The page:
What Happened with Suicide Squad?

By Daniel Fox | @danielfox85

I’m writing this about 20 minutes after the final credits rolled on my viewing of David Ayer’s Suicide Squad, the Warner Brothers and DC Comics summer tent-pole centered around a group of villains who are coerced to work together for the benefit of the government.  I needed to write this as soon as I could, because to put it frankly, I’m pissed.  I’m really pissed.  If I was a cartoon character, my face would be tomato red with steam coming out of my ears.  Suicide Squad might be the biggest mess of a movie that I’ve ever seen, a poorly constructed film from top to bottom.  There isn’t one aspect of this movie that I couldn’t criticize.  I think I’m so upset because the potential for this film was sky high.  You’re getting Harley Quinn on-screen for the first time ever, a Jared Leto version of The Joker, David Ayer writing and fresh off directing two great films in End of Watch and Fury, and Will Smith seemingly accepting an ensemble role.  Those aspects combined with really great trailers set my expectations high.  After reading the overwhelmingly negative reviews from critics I went in with lowered but reasonable expectations, solely thinking that this was another critical attack on a DC Comics movie and that it couldn’t really be that bad.

Throughout the film, characters ridicule one another for their lack of guts or heart, often referring to each other with certain profanity centered around the male/female anatomy.  It’s ironic because I feel like that derision should’ve been pointed at the movie as a whole, because this movie had no heart, no guts, and no soul.  It feels as if the people at Warner Brothers had a really good idea (and it really is a good idea) and ended up rushing along a product without ever really giving it time to develop.  The result is a plotless mess, poor character development, and zero emotional connection.  When you’re playing around with the antihero trope in comic book films, the movie is no good unless the audience can find some redemptive quality for the antihero.  We need a reason to root for them, to believe that in their heart they want to do the right thing.  Guardians of the Galaxy and Deadpool do this very successfully; the former through the characters’ search for friendship and acceptance, the latter through the title character’s drive to do anything to get back to the woman he loves.  Suicide Squad knows it must do this, otherwise we are just watching bad people doing evil things and that’s not what comic book films are about.  Its main problem is it simply fails at this miserably, and when it finds even a little spark of an emotional connection it comes almost 90 minutes into the two-hour film.  Hey Deadshot, you really want to be a positive influence in your daughter’s life?  Maybe give up that whole killing people for money thing and be a dad.  Harley Quinn, you really want love?  Maybe falling for the psycho clown isn’t the best choice.  Hey Rick Flag, if you love your girl so much, maybe convince her not to turn into an uncontrollable witch. What the hell did Captain Boomerang or Killer Croc even bring to the table?  I think we saw Katana cry for her lost husband for about two seconds, that was nice.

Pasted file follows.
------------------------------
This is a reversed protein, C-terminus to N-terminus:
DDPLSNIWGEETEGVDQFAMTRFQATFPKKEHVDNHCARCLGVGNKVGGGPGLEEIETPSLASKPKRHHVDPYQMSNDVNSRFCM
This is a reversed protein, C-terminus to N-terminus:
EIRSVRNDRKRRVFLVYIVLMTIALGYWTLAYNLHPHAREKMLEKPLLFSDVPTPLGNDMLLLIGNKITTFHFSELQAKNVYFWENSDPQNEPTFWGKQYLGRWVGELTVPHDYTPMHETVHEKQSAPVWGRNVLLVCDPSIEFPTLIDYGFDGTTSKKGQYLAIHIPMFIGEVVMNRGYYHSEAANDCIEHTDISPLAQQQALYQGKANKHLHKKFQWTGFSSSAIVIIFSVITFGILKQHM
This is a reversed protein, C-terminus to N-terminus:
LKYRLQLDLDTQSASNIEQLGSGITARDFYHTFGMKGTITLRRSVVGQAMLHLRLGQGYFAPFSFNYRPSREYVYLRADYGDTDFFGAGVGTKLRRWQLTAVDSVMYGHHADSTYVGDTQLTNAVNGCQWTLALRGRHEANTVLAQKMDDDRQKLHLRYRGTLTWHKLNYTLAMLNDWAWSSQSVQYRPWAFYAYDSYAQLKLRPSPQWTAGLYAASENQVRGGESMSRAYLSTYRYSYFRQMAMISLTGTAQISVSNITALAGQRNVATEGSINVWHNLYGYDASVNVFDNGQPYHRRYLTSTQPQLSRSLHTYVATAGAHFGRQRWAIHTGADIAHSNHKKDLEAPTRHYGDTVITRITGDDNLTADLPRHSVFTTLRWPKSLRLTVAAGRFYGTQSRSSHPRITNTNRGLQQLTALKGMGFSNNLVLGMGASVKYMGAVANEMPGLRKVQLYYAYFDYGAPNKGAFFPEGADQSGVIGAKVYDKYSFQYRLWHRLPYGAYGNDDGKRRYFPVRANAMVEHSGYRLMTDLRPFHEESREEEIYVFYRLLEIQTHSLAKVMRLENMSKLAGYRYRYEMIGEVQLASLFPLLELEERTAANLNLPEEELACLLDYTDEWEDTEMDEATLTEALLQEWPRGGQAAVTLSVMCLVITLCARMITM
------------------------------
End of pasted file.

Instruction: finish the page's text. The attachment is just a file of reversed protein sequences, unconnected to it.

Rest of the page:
Photo Credit: suicidesquad.com

Photo Credit: suicidesquad.com

The only redemption, if found, is in a nice five-minute scene at the beginning of the final act when all the characters take a break to enjoy a quick drink in the bar.  Through this we finally get some nice and real conversation between characters, and I felt a tiny little tug on my heart strings.  Easily the best part of the film is Jay Hernandez’s character arc for El Diablo.  When he tells the story of how he caused his own family’s demise because of this ability he was born with was pretty moving.  You really felt bad for him, and the CGI effect of the dancing flame was pretty awesome.  You finally understand his pacifistic stands throughout the first couple acts of the film, but by the time we finally get that connection it’s way too late.

Really quick thought on Jared Leto’s take on The Joker.  I want to cut him some slack because coming after Heath Ledger’s Oscar-winning turn was almost an impossible task.  Also, he’s barely in the movie; if you have seen the trailers then you’ve pretty much seen all of his scenes.  His take was definitely more of the psycho serial killer Joker, which hasn’t really been done before on-screen.  So, all in all, I think I would definitely be interested in a Batman movie starring Affleck, Leto, and Robbie if they could get the right script and director.

So what could have been done differently?  Get rid of the entire second act, it was absolutely useless.  Change the main villain to the Joker and get rid of Enchantress completely, as that creates conflict with Harley Quinn having to choose between her life and her love.  Move the bar scene to the first hour instead of the second hour.  Those are just some of the choices that could’ve possibly salvaged this trash of a movie.  For now, it’s safe to say that Suicide Squad is a complete failure.  However, given that the film just smashed the August box office record despite horrible reviews, we should be getting a sequel in 3-4 years.  Hopefully that sequel can take the quality concept behind Suicide Squad and make something amazing.